16. 16. GEM Report <ul><li>The GEM Report found more than 50% invest </li></ul><ul><li>in relatives’ businesses </li></ul><ul><li>Investor’s Relationship to Investee </li></ul><ul><ul><li>Close Family 41.8% </li></ul></ul><ul><ul><li>Other Relative 10.5% </li></ul></ul><ul><ul><li>Work Colleague 6.1% </li></ul></ul><ul><ul><li>Friend/Neighbor 28.5% </li></ul></ul><ul><ul><li>Stranger 9.4% </li></ul></ul><ul><ul><li>Other 3.6% </li></ul></ul>
  17. 17. So What Is An Angel, Really? <ul><li>Our definition is – </li></ul><ul><ul><li>Accredited individual </li></ul></ul><ul><ul><li>$20,000 or more per deal </li></ul></ul><ul><ul><li>Has lost money in venture in past! </li></ul></ul><ul><ul><li>Patient capital - mentor </li></ul></ul>
  18. 18. Angels vs. VC’s <ul><li>“ Warm” money </li></ul><ul><li>Customized term sheets </li></ul><ul><li>Blend of psychic and financial reward </li></ul><ul><li>Due diligence still important </li></ul><ul><li>Pitching up the person as well as the pocketbook </li></ul>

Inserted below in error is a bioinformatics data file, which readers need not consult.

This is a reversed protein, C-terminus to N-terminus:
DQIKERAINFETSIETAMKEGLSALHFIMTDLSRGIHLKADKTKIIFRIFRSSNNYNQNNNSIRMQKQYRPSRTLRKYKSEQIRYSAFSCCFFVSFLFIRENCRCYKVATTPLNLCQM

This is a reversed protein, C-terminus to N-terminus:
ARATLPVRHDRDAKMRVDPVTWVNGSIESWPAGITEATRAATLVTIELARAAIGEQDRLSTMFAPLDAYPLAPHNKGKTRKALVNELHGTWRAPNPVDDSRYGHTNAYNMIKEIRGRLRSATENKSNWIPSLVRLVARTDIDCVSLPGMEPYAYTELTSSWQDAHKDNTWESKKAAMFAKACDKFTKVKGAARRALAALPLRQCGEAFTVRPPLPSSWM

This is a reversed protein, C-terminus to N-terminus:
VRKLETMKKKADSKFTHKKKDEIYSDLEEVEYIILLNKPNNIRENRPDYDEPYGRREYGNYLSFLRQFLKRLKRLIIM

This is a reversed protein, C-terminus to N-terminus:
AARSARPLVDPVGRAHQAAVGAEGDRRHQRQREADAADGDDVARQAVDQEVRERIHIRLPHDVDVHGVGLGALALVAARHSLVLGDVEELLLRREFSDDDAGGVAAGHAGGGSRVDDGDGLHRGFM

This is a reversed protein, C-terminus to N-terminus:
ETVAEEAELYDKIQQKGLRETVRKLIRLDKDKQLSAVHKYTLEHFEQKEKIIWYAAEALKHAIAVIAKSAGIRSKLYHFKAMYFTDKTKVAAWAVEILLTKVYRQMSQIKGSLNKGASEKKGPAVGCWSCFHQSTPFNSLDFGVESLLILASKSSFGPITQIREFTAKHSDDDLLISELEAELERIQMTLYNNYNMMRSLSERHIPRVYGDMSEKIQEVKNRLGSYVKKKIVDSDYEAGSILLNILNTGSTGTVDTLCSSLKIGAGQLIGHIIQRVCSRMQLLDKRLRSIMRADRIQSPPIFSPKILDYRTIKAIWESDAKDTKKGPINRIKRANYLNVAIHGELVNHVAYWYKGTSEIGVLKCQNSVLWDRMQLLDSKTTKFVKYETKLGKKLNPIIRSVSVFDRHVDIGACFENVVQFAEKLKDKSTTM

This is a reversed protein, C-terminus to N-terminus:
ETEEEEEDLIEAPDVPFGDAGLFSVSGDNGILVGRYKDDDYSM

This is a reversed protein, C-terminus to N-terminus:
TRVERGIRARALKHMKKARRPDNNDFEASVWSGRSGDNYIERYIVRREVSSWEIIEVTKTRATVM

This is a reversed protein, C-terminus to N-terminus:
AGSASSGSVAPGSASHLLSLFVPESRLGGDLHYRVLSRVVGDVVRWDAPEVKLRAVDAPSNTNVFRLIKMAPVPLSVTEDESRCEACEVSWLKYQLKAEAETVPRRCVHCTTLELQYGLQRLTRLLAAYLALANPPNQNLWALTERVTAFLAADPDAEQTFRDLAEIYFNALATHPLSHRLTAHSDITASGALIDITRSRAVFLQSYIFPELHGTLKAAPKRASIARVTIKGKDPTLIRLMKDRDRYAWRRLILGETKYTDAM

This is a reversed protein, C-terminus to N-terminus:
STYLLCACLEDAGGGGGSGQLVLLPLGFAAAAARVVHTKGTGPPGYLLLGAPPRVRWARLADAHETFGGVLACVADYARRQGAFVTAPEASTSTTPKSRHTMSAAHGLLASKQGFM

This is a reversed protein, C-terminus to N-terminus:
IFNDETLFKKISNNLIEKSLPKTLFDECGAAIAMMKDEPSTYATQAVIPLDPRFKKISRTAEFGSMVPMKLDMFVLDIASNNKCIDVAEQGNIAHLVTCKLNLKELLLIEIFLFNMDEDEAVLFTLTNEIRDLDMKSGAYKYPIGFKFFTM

19. 19. Many Variations of Non-VC Group Investing <ul><ul><li>Ad hoc, one-time partnerships </li></ul></ul><ul><ul><li>Angel networks </li></ul></ul><ul><ul><li>Pledge funds </li></ul></ul><ul><ul><li>Angel Limited Partnerships </li></ul></ul><ul><ul><li>Member-led and manager-led LLC’s </li></ul></ul><ul><ul><li>Other (be creative) </li></ul></ul>
  20. 20. Angel Groups in Our Region <ul><ul><ul><li>Private Investors Network Women's Angel Network </li></ul></ul></ul><ul><ul><ul><li>Capital Investors Group Maryland Angel Council </li></ul></ul></ul><ul><ul><ul><li>The Dinner Club CEO Club </li></ul></ul></ul><ul><ul><ul><li>eMedia Club Active Angel Investors </li></ul></ul></ul><ul><ul><ul><li>Washington Dinner Club Ad-hoc groups everywhere </li></ul></ul></ul><ul><ul><ul><li>Capital Access Network </li></ul></ul></ul>